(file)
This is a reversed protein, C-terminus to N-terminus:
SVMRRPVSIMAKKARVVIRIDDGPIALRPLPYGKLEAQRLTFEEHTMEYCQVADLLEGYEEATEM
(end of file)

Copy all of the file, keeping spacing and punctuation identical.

This is a reversed protein, C-terminus to N-terminus:
SVMRRPVSIMAKKARVVIRIDDGPIALRPLPYGKLEAQRLTFEEHTMEYCQVADLLEGYEEATEM